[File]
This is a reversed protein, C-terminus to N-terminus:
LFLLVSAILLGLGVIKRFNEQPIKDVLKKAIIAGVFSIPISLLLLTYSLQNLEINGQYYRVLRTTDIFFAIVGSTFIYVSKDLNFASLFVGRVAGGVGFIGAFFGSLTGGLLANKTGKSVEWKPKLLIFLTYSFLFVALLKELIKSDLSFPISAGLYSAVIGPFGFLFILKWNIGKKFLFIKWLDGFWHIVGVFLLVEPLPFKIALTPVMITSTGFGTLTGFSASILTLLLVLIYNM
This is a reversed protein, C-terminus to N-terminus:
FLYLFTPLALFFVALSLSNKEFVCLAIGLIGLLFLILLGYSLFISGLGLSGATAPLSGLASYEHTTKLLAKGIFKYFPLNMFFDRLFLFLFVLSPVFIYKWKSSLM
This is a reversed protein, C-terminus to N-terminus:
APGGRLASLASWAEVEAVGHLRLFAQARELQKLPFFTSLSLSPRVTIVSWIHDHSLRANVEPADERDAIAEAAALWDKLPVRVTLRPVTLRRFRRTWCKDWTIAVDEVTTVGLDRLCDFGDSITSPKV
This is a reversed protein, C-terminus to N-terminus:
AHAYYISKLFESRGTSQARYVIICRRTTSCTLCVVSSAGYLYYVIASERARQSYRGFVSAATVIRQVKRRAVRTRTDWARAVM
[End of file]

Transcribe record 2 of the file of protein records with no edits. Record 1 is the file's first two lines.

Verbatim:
This is a reversed protein, C-terminus to N-terminus:
FLYLFTPLALFFVALSLSNKEFVCLAIGLIGLLFLILLGYSLFISGLGLSGATAPLSGLASYEHTTKLLAKGIFKYFPLNMFFDRLFLFLFVLSPVFIYKWKSSLM